Any health care funding plan that is just, equitable, civilized, and humane must, must, redistribute wealth from the richer among us to the poorer and the less fortunate. Excellent health care is by definition, redistribution. Britain, you chose well.
–Donald Berwick, President Obama’s nominee to head the Centers for Medicare & Medicaid Services
Let this be a reminder of what the health care policy debate is all about. It’s about ethics, not economics. In 1946 Ayn Rand wrote,
People are not embracing collectivism because they have accepted bad economics. They are accepting bad economics because they have embraced collectivism. …
More recently, Paul Hsieh, MD reminds us of the importance of defeating this moral narrative.
In many ways, the Harvard professor represents all that is wrong with the Obama White House’s approach to health-care reform. As an unabashed admirer of Britain’s National Health Service, he sees only one solution: a 10-point plan, with more micromanagement by clever elites.
Michael Tanner also reminds us of health care horrors in England. For example, “750,000 patients are awaiting admission to NHS hospitals. The government’s official target for diagnostic testing was a wait of no more than 18 weeks by 2008.” On Berwick, Tanner writes:
Dr. Berwick wants to bring NICE-style rationing to this country. “It’s not a question of whether we will ration care,” he said in a magazine interview for Biotechnology Healthcare, “It is whether we will ration with our eyes open.”
Dr. Berwick, a professor of health policy at Harvard, actually favors a single-payer system for the U.S. But what he considers absolutely essential to health care reform is government control over health care spending, not just for government programs but by patients themselves. “The hallmarks of proper financial management in a system,” he wrote, “are government policies, purchasing contracts, or market mechanisms that lead to a cap on total spending, with strictly limited year-on-year growth targets.” That way “rational collective action overrid[es] individual self-interest.”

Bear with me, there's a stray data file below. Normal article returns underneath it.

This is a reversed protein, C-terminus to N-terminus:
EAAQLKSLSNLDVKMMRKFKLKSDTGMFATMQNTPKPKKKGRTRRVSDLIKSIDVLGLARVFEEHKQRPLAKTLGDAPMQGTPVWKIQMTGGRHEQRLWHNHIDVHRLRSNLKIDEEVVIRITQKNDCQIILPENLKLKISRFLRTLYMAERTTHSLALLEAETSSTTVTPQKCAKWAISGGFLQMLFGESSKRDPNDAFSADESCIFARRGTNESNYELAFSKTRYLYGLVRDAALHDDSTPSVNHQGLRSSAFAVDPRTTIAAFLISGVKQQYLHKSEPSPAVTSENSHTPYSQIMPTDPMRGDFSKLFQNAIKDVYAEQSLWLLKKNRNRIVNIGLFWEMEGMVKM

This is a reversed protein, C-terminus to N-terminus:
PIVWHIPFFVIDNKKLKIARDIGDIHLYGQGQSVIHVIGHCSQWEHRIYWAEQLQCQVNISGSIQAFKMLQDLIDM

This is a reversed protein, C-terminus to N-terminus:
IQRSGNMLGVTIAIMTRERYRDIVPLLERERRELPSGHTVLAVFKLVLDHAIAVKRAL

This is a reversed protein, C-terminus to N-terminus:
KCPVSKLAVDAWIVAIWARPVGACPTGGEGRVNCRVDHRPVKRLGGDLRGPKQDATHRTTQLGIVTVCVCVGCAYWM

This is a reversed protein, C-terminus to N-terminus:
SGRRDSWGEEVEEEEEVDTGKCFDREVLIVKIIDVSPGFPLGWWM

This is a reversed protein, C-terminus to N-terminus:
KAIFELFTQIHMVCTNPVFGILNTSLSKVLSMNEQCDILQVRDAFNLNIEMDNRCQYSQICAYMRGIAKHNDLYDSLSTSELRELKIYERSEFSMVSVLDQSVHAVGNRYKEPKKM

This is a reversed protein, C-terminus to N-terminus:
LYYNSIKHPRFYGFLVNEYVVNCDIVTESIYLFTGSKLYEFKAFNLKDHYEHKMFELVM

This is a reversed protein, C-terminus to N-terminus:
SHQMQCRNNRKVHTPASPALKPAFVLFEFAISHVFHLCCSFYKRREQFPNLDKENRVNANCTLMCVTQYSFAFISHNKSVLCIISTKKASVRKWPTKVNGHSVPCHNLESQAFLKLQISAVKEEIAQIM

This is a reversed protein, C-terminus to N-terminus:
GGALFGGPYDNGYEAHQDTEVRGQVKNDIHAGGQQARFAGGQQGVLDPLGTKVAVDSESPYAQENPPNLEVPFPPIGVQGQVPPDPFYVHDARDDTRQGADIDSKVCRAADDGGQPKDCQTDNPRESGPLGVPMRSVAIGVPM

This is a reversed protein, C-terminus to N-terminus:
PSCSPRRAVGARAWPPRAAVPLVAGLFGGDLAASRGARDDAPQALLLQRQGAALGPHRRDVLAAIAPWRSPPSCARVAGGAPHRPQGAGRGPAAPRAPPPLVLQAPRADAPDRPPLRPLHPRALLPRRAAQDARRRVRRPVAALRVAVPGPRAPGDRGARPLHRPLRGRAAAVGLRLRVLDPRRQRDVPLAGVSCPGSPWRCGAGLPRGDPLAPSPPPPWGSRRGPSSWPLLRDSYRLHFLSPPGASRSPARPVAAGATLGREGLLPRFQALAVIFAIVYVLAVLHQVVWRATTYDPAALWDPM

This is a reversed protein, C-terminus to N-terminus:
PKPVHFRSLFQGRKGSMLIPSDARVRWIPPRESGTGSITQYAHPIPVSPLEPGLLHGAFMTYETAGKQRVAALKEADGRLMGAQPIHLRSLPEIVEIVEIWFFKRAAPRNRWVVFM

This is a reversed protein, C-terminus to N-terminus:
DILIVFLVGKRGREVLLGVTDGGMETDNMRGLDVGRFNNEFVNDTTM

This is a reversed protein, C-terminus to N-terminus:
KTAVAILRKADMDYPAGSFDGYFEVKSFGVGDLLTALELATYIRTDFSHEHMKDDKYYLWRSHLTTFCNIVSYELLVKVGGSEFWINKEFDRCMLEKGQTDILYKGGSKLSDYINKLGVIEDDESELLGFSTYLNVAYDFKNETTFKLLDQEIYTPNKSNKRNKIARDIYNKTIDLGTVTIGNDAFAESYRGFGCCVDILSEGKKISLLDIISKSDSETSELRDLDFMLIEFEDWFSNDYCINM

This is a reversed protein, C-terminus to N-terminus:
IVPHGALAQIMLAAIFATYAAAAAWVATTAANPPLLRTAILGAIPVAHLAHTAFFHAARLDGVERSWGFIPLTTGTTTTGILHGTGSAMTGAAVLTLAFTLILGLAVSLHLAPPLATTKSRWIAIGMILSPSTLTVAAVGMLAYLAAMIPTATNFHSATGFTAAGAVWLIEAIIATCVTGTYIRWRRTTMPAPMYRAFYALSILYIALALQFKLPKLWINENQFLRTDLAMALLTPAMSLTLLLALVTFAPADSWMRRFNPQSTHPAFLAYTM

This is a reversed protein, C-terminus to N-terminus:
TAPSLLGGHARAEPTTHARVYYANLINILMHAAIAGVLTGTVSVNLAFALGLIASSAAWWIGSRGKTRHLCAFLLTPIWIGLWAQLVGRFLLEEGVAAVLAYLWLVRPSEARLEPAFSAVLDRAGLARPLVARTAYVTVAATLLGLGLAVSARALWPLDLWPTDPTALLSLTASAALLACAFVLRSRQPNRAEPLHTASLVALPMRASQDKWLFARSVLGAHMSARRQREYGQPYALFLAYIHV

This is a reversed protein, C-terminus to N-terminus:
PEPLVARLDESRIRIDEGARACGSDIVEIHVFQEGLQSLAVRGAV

Translation: Insurers and physicians won’t try to make money by providing products and services that you want, i.e., that serves your interest. They will serve political interests and mandates even more so than they do now.
To address some of Berwick’s claims:
- You can’t blame private enterprise and free markets on problems with U.S. health care, as I wrote in a previous post, the unfree market in health care.
- On equality, The Guardian (UK) reports that in England, “Generally speaking, the poorer you are, and the more socially deprived your area, the worse your care and access to it is likely to be.” The National Bureau of Economic Research concludes that “Canada has no more abolished the tendency for health status to improve with income than have other countries. Indeed, the health-income gradient is slightly steeper in Canada than it is in the U.S.”
- Health care is not a right.
- Even if you accept the premise that government should force one group of people to pay for the health care of an other group, it does not follow that government should function as a monopolistic health insurer. Alternatives include vouchers for insurance in a competitive market, or tax credits for charities. I address this in my Huffington Post article, Questioning Your Compassionate Politics.